A wired router uses cable ports to create a connection with the devices on its network, thus generating a LAN. Wired routers connect to modems through an Ethernet cable and distribute the internet connection from the modem to the connected devices on its network. Although wired routers are tagged old-school, they provide top internet speed because of the direct cable connection to each device.


A wireless router also connects to a modem through an Ethernet cable. However, instead of LANs, wireless routers create wireless local area networks (WLANs) and use an antenna to broadcast the internet connection to the devices on its network. Most modern routers and modems have built-in antennas and LAN ports, thus giving users multiple connection options.

Routers and security

In addition to seamless connectivity between devices, one of the reasons people install home routers is to enjoy browsing the internet with additional security against cyber threats. Internet routers often come with a built-in network-level firewall that acts as a barrier between the internet and the devices within its network. This enables routers to vet each incoming data packet from external networks to determine whether to forward them to the destination or block them.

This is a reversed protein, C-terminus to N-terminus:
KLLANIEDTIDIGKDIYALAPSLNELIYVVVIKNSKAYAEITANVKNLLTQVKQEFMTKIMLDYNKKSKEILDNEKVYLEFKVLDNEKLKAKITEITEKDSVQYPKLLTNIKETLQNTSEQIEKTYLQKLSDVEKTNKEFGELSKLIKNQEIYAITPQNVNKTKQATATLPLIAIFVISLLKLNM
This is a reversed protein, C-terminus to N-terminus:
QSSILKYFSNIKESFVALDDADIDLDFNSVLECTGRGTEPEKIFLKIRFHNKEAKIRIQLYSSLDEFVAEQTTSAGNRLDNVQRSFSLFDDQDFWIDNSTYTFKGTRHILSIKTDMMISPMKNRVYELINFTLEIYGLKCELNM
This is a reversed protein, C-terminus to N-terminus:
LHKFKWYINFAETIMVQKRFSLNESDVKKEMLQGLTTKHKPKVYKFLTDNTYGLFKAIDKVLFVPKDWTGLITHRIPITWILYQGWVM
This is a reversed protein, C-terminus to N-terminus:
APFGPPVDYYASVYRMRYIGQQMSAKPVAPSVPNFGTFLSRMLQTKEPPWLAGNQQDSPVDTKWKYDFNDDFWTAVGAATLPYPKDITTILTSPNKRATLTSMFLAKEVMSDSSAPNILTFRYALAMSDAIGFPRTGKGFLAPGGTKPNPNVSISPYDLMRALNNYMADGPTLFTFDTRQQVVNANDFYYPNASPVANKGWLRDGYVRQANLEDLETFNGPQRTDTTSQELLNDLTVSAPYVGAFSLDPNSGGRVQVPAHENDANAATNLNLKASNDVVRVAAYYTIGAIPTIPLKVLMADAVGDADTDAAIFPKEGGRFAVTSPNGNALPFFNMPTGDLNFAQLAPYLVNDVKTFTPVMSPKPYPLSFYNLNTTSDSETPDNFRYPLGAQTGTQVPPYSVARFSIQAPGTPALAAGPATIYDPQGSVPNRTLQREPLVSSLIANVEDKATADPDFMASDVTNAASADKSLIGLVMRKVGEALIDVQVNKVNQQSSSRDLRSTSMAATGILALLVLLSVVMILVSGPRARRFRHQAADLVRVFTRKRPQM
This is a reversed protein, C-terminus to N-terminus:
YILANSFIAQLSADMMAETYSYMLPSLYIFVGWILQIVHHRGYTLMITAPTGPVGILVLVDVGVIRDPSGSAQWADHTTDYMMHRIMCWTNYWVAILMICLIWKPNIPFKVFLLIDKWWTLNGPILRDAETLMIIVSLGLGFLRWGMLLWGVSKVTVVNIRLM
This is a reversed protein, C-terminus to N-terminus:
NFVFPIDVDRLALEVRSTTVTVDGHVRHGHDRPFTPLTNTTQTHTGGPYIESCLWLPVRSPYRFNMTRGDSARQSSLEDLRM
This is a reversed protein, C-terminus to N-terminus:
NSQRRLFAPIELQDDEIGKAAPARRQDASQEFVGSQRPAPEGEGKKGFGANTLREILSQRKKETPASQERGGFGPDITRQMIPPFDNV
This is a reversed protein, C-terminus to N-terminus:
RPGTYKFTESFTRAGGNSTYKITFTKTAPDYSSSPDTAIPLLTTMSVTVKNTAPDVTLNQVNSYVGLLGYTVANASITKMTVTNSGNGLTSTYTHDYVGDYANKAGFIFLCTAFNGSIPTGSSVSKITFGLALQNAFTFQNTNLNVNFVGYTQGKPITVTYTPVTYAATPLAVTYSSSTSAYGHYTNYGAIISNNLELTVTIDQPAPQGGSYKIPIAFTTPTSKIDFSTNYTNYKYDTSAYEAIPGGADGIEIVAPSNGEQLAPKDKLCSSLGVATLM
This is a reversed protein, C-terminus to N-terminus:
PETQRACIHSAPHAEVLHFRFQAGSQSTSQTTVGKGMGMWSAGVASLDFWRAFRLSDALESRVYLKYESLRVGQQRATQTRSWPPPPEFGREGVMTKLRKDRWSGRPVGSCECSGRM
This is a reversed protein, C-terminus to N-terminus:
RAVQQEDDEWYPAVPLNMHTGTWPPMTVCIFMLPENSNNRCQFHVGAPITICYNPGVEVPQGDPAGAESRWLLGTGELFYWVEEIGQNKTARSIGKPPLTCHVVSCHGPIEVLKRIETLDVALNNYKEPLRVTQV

That said, using a router with default settings doesn’t necessarily prevent hackers from hijacking the devices on the network and eavesdropping—or worse, infecting them with malware. Additionally, people often keep using their routers without updating the firmware regularly, thus exposing their network to cyber threats. Hence, it is vital that you learn how to secure your home network to ensure safe browsing with your Wi-Fi router.


Yes, public Wi-Fi connections are unsafe, but people have been asking for ages what is more secure, home Wi-Fi or cellular data? To hit the nail on the head, cellular data is more secure than home Wi-Fi. Although you can improve data encryption functionality in your home Wi-Fi, cellular data is still more secure because it automatically encrypts the data it sends to the internet.


Here are simple best practices to improve your router security:

Change default passwords

Ensure to change all default passwords after installing your router. Hackers know the default passwords and admin credentials that routers and modem manufacturers provide, so it will be unwise not to change them. Use a complex, unique password or passphrase to protect your home network against brute-force attacks.

Turn on Wi-Fi Protected Access (WPA)

Always turn on the WPA on your router. The WPA on routers is a security protocol that provides data encryption for wireless devices. There are currently three types, WPA, the widely used WPA2, and the more recent WPA3, which is compatible with Wi-FI 6.


Before the introduction of WPA3 in 2018, there has been an ongoing WPA vs. WPA2 debate. To clarify, the WPA2 is more secure than the classic WPA for many reasons, one of them being that it allows users to create longer passwords. While this feature allows users to create complex passwords that can’t be guessed easily, the WPA3 is more secure than the WPA2. However, regardless of the WPA type on your router, we recommend turning it on to enjoy more protection against hackers.

Set up a guest Wi-Fi network